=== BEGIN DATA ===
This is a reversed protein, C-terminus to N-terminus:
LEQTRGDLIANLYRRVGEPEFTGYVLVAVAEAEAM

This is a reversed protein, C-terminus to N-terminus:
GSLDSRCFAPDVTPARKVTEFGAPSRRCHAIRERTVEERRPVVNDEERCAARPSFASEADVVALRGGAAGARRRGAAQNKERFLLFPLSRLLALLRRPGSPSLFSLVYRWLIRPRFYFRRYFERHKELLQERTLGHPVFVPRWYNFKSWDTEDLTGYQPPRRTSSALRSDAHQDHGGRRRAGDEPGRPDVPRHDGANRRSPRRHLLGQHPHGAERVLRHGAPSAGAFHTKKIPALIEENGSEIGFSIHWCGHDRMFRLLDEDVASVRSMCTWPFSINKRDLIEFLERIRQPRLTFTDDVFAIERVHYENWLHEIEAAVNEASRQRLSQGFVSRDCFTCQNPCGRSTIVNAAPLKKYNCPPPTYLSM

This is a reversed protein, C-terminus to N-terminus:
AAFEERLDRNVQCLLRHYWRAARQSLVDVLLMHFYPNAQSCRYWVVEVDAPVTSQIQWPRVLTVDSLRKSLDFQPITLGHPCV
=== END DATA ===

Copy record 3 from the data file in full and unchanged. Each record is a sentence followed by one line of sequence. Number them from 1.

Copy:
This is a reversed protein, C-terminus to N-terminus:
AAFEERLDRNVQCLLRHYWRAARQSLVDVLLMHFYPNAQSCRYWVVEVDAPVTSQIQWPRVLTVDSLRKSLDFQPITLGHPCV